As lockdown eases it is good to look back and see what you can take from it to help improve your life. Back in March 2020, when the pause button was hit for most of the UK, it offered a very rare opportunity, that many may not have realised until now. A wise man once told me that at some point later in your life you need to press pause and take stock for at least six weeks. Then decide what you want to do for the rest of your life. Well this pause has happened for many and it may lead to change in circumstance, a new job, a new way of working, a discovery that things can be done differently or a new attitude that could help your life for the better.
So, what are you going to take away from lockdown?
As a runner, after a race I would always analysis my performance. In my preparation for the race what went well? What should I keep doing? Or what should I stop or change to be the best version of me? We do this with physical fitness all the time. Always asking how can I get better? Even if you are not an athlete, and just recovering from an illness you always ask when can return to normal activity or work again. Very rarely do we ask the very same questions of our mental health. For example: if you have been facing a few setbacks that life always throws at you, what can I do to make myself feel better mentally? Do I need more sleep? Should I go on long walk and get some fresh air? Do need to take 5 mins in the day just to sit and calm myself?
So, what is my ‘post-race analysis’ of lockdown, what went well for me that I want to keep doing? Well, as someone who has a history of living with depression and has been therapy on and off for almost 20 years, lockdown helped me cut down the ‘noise’ in my life. This noise was caused through normal activities, such as commuting, or going away for the weekend and getting everything ready. I realised this noise was tiring me out and grinding me down. Therefore, lockdown has calmed my busy life and made me realised what’s important and necessary.
By cutting out this noise it has helped me improve my mental fitness, simply by making me realise my busy life needed a rest. Even in the past when I took a rest by having a holiday, I would work extra hard in the run up to leave so everything in order at work. It somewhat defeated the aim if when I get there, I needed three days to recover. So quite quickly on in lockdown I was working on what was important and not getting any detractions or ‘noise’. Family, friends, work and holidays are important to me, everything else is just ‘noise’ that could be required to do certain things. Now I know this noise can be reduced. For example, a supermarket trip use to create stress for me, with PTSD and Asperger’s crowds can be horrible for me if I am in the wrong mood. Now I just click and get it delivered. Leaving me more time to do the important things.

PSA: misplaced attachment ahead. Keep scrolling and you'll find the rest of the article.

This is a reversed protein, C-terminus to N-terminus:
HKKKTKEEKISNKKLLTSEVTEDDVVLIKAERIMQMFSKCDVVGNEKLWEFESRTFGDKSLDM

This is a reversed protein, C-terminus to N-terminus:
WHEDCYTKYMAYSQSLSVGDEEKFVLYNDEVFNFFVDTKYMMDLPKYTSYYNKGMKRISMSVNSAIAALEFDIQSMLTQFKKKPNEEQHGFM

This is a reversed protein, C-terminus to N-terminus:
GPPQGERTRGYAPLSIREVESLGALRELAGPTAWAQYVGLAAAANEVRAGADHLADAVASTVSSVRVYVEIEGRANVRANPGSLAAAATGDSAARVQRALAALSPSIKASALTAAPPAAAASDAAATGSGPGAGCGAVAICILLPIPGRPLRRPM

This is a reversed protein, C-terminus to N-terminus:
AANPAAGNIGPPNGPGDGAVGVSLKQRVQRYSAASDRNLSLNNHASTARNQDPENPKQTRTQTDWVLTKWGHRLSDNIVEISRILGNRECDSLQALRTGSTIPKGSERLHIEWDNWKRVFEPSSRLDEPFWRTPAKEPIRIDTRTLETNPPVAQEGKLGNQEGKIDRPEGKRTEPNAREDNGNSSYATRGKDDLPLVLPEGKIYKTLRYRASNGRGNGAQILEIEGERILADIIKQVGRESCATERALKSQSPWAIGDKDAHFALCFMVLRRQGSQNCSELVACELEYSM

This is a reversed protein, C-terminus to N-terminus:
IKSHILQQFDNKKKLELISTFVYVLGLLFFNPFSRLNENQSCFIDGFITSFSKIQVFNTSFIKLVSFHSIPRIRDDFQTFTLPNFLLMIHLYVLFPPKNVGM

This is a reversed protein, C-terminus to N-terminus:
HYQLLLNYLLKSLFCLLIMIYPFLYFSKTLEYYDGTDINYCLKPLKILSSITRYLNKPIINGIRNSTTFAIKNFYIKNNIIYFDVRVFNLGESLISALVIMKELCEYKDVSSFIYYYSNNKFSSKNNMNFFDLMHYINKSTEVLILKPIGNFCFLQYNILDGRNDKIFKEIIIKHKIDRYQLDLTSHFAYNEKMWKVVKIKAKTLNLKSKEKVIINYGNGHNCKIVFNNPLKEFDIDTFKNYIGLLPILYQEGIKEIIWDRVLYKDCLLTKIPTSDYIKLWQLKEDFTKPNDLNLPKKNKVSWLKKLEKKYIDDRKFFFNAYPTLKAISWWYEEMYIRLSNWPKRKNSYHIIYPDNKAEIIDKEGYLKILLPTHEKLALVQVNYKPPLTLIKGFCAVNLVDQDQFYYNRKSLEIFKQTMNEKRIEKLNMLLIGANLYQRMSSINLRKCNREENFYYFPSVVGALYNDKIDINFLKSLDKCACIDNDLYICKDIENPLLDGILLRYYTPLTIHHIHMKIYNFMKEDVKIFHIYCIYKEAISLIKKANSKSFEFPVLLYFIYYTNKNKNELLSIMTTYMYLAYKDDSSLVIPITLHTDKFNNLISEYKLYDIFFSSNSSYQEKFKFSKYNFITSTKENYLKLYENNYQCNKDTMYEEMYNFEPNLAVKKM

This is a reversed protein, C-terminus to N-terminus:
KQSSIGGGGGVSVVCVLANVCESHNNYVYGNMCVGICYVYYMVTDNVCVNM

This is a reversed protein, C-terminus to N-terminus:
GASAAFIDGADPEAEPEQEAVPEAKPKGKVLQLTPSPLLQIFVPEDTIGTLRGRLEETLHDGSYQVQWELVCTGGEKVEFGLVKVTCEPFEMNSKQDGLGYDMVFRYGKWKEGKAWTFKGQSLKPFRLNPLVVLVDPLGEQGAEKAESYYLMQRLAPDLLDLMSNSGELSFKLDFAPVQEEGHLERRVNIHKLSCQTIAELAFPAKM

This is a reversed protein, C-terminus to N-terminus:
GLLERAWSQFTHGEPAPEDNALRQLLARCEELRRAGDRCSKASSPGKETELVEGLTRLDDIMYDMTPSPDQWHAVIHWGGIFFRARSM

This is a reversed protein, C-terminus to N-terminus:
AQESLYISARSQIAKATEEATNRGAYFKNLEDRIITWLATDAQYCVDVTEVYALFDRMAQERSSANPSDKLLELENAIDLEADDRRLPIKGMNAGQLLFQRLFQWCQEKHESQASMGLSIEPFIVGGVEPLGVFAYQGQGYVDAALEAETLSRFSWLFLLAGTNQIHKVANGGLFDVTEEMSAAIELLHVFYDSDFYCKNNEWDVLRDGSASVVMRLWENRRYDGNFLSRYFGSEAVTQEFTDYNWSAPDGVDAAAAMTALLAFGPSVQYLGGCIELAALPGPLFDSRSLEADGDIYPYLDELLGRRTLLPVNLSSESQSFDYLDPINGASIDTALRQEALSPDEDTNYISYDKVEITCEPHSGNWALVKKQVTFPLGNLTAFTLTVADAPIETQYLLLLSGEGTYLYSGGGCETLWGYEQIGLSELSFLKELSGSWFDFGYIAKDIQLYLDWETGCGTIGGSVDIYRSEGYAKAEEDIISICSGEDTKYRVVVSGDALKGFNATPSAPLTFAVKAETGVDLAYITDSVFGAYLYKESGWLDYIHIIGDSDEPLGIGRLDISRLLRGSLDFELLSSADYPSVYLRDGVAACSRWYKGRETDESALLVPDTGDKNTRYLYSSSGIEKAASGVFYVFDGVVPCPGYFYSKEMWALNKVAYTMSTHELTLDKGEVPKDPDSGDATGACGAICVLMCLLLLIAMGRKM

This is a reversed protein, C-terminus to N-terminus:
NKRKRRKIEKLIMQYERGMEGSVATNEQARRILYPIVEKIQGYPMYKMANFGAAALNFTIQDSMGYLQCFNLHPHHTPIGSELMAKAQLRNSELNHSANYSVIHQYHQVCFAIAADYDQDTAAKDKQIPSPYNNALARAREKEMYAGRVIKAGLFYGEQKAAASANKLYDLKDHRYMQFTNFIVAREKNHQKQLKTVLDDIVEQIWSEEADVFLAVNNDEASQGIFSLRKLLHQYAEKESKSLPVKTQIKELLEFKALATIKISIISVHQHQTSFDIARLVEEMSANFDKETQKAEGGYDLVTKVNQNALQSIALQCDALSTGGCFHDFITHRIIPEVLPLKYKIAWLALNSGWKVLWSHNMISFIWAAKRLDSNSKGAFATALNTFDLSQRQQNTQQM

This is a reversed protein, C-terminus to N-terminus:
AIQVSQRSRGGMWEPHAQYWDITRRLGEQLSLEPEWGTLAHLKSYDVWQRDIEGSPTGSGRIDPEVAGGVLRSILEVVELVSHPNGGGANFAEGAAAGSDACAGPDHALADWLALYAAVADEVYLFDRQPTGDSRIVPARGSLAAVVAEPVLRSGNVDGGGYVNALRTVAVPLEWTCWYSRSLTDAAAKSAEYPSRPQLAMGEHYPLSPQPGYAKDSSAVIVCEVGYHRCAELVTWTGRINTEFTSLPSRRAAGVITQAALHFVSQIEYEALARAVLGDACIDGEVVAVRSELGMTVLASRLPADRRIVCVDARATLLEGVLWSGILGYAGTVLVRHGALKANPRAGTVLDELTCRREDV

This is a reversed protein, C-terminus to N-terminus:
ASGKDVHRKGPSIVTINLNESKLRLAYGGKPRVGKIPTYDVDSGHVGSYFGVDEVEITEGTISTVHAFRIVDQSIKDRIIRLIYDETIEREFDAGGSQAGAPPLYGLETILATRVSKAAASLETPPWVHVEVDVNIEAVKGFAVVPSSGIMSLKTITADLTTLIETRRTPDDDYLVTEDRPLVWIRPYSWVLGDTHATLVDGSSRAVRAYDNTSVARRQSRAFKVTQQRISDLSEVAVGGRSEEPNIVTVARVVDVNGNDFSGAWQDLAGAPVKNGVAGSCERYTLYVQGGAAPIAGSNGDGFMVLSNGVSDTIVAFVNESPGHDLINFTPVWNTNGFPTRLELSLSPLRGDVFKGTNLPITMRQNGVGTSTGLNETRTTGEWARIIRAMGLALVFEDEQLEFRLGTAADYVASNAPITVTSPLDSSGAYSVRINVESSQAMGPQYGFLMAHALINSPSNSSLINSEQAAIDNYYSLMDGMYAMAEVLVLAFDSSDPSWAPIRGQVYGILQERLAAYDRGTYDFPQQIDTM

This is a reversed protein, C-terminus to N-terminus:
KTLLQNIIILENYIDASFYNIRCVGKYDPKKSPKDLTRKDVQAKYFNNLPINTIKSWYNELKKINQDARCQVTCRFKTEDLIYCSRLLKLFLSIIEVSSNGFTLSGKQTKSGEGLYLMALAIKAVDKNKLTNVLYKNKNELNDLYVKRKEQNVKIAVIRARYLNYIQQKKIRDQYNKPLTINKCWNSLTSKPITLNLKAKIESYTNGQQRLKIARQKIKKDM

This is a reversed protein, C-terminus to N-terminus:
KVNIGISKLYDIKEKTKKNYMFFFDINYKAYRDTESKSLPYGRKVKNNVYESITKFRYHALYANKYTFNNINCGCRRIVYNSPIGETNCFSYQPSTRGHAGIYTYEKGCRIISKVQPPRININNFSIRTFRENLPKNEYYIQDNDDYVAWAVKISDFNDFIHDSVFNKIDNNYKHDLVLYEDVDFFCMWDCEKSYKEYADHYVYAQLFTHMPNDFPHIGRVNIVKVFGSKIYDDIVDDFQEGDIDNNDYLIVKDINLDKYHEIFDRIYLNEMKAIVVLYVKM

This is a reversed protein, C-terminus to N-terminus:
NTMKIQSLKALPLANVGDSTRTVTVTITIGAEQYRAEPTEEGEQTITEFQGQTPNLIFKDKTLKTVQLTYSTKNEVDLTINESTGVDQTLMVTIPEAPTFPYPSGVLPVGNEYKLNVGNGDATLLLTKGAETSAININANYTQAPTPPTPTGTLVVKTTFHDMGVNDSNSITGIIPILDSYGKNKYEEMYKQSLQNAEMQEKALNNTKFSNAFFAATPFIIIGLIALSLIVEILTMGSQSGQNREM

So, lockdown has made me take a real rest mentally. I have certainly felt more resilient as a result and ready to get back to life as we knew, albeit with a few changes. Little did I know my re-found resilience would be tested to the full.
At the beginning of August, I was out on a short bike ride and had a small crash that resulted in me breaking my neck. After ten days in hospital, I came up with an aim, a rough plan and clear focus of what to do to help my recovery. Everyone kept telling me I had a life changing injury. I saw it as I was very lucky to walk away from such injuries, from wearing a good helmet and the outstanding work of the NHS, it all came together at the right time to safe my life. But also, one of the key things was my mental fitness was at the highest it had been for a long time. Unlike preparing for a physical challenge when we aim to do an event or a competition, we need to strive to have our mental fitness at the best it came be more or less all the time. So, you are ready for those things that hit you out of the blue.
So, what have I learnt as we come out of lockdown? If things are getting too much for me, I need reduce the ‘noise’. Cutting back on travel and activities, to enable me still to work, but focus on the important things and not the distractions. My own self-imposed lockdown. This will give me the space to recharge, rest and recuperate. But it will also give me the time to reflect and be mindful. This will give me a chance for my mental fitness to catch up with the physical side. Because who knows, what around the corner and when I have to dig deep into my mental resilience again.